A recent study by Reijerkerk et al. (2011) examines the role of the endothelin system in monocyte trafficking across the BBB. Monocytes are one type of leukocytes that primarily mediate the innate immune system. The purpose of the study was to investigate the role of different components of the endothelin system, such as endothelin 1 (ET-1), its type B receptor (ETB), and endothelin-converting enzyme-1 (ECE-1) in monocyte diapedesis. ET-1 is a pro-inflammatory molecule produced by endothelial cells and ECE-1 serves as the enzyme responsible for the production of ET-1 from its precursor, preproendothelin. Past studies have implicated the role of ET-1 in upregulating the expression of ICAMs in brain endothelial cells, which in turn promoted the recruitment of leukocytes into the CNS tissue (McCarron et al. 1993). In the present study, the authors devised an in vitro model of the interaction between BBB endothelial cells and monocytes. Specifically, they generated co-cultures of human brain endothelial cell monolayers and human blood monocytes in order to assess monocyte migration through the endothelial cells. The authors used the human brain endothelial cell line hCMEC/D3, which has been widely implicated in studying the properties of the BBB. When used in culture, the hCMEC/D3 cell line closely resembles the BBB and expresses chemokine receptors as well as tight cell junctions. Monocyte migration through the endothelial cell monolayer was analyzed by counting the number of monocytes that have adhered or pass through the cell monolayer. The authors used synthetic inhibitors and gene-specific knockdown of ET-1, ETB, and ECE-1 in order to assess the role of the different components of the endothelin system in monocyte migration. Specifically, the expression of ET-1, its receptor, as well as its synthesis in hCMEC/D3 cells were silenced by using shRNA. The method of using shRNA is a common technique in silencing the expression of target genes. The rationale behind inhibiting all 3 components of the endothelin system was to suppress the effects of ET-1 in every way possible. Knocking down the ETB receptor prevents interaction with its ligand, ET-1. Likewise, silencing ECE-1 prevents the synthesis of ET-1 from its precursor. Results show that monocyte migration through the endothelial cell layer was reduced both in the presence of synthetic inhibitors as well as in gene-specific knockdown of the different components of the endothelin system. Furthermore, a staining experiment, which showed the location of the ETB receptor and ECE-1 enzyme in these cells, showed that both the receptor and the enzyme were present in nuclear and cytosolic forms. Most of the fragments were localized to the nucleus, however, the authors did not specify which fragment was responsible for the suppression of monocyte trafficking.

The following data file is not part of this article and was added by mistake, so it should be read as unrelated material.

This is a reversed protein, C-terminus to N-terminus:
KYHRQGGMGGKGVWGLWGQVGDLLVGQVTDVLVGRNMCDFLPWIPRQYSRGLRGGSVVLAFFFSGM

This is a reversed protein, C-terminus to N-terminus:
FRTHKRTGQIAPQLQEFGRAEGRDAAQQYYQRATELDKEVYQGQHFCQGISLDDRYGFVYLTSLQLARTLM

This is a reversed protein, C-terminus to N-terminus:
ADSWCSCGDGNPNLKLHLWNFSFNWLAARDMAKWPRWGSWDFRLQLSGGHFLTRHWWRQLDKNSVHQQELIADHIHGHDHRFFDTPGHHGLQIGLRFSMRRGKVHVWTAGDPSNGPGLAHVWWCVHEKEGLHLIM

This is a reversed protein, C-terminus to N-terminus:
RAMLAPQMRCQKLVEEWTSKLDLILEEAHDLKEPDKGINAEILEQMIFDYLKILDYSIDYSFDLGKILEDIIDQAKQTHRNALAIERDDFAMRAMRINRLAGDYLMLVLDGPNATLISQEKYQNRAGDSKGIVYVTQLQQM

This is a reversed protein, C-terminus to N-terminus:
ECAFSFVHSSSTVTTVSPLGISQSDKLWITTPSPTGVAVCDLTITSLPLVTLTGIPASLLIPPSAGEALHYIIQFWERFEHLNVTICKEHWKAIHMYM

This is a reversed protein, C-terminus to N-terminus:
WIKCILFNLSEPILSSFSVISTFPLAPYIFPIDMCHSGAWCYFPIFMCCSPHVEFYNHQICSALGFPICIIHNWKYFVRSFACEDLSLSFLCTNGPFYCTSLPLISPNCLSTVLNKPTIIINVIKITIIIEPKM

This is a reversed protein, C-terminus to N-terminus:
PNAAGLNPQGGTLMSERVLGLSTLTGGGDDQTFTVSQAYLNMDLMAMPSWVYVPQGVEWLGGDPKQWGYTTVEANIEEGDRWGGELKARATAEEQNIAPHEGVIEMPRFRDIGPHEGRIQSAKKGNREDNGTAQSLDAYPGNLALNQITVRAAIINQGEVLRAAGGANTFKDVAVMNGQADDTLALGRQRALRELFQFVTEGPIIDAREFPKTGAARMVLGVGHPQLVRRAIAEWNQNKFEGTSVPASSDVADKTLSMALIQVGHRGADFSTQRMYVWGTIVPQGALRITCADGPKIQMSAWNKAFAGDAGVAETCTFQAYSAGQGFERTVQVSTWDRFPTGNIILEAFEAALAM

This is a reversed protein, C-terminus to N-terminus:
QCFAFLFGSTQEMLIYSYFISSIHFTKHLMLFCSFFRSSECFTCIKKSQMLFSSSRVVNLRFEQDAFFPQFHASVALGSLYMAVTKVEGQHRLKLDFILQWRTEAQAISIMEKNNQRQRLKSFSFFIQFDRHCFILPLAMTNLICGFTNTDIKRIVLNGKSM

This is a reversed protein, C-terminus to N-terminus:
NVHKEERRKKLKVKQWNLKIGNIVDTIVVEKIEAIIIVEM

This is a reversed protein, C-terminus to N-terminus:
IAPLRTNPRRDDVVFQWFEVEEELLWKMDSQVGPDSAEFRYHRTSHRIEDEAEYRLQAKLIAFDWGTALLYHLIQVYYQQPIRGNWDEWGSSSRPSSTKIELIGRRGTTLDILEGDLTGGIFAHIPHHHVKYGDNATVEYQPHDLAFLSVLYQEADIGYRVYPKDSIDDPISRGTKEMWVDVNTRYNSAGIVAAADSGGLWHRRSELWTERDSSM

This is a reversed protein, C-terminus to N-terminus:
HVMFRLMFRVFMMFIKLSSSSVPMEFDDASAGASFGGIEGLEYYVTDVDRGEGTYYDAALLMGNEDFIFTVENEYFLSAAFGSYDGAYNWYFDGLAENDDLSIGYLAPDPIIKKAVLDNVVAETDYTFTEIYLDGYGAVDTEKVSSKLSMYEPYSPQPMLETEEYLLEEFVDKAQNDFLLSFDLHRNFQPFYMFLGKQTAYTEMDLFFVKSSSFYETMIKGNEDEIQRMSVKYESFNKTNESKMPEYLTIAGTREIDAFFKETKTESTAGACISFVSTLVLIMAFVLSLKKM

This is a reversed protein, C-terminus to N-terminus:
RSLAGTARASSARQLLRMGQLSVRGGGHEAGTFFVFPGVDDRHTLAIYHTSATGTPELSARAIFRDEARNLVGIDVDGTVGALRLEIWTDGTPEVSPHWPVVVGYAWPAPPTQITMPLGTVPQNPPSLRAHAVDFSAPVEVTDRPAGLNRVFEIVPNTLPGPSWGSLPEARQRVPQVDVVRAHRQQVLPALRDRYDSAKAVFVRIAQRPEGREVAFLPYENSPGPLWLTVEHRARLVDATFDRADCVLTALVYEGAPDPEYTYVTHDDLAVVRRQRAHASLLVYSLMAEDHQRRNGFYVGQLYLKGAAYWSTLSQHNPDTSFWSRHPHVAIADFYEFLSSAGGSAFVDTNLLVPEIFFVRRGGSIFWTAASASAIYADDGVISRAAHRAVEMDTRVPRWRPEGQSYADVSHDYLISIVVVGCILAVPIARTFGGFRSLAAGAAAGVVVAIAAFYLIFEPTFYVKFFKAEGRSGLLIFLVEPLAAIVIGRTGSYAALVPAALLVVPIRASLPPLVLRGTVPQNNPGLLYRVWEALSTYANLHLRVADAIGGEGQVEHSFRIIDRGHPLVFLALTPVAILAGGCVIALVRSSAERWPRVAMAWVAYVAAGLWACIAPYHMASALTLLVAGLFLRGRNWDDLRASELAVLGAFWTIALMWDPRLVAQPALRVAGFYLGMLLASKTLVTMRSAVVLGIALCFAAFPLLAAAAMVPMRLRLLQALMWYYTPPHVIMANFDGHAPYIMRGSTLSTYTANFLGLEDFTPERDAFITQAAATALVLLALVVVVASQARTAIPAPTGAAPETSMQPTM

These results implicate the role of the endothelin system in immune cell breaching of the BBB. Having studied an animal model of MS for 3 years, this study reveals exciting results regarding possible treatments for MS, in which one of the pathological hallmarks is a compromised BBB. This study shows that endothelin receptor antagonists and suppression of ET-1 synthesis may provide therapeutic means to reduce inflammation in neurological diseases such as MS. The next step for this study would be to create an in vivo model to determine whether silencing the different components of the endothelin system would indeed reduce inflammation and clinical severity of the disease in animals. Perhaps endothelin-1 transgenic mice could be utilized to study the course of MS and determine whether these mice have decreased inflammation compared to normal mice. An in vivo study to supplement these results would further strengthen the role of the endothelin system in monocyte diapedesis across the BBB. In addition, although the authors did not show which fragment was responsible for suppressing monocyte migration, the nuclear and cytoplasmic localization of the endothelin system components provide novel aspects for therapeutic targets in the future. The study indeed unraveled key components responsible for immune cell trafficking across the BBB.
Reference:Reijerkerk, A., Lakeman, K. A., Drexhage, J. A., van Het Hof, B., van Wijck, Y., van der Pol, S. M., et al. (2011). Brain endothelial barrier passage by monocytes is controlled by the endothelin system. Journal of Neurochemistry,
Adamson, P., Wilbourn, B., Etienne-Manneville, S., Calder, V., Beraud, E., Milligan, G., et al. (2002). Lymphocyte trafficking through the blood-brain barrier is dependent on endothelial cell heterotrimeric G-protein signaling. The FASEB Journal : Official Publication of the Federation of American Societies for Experimental Biology, 16(10), 1185-1194.
Dietrich, J. B. (2002). The adhesion molecule ICAM-1 and its regulation in relation with the blood-brain barrier. Journal of Neuroimmunology, 128(1-2), 58-68.
McCarron, R. M., Wang, L., Stanimirovic, D. B., & Spatz, M. (1993). Endothelin induction of adhesion molecule expression on human brain microvascular endothelial cells. Neuroscience Letters, 156(1-2), 31-34.
Simka, M. (2009). Blood brain barrier compromise with endothelial inflammation may lead to autoimmune loss of myelin during multiple sclerosis. Current Neurovascular Research, 6(2), 132-139.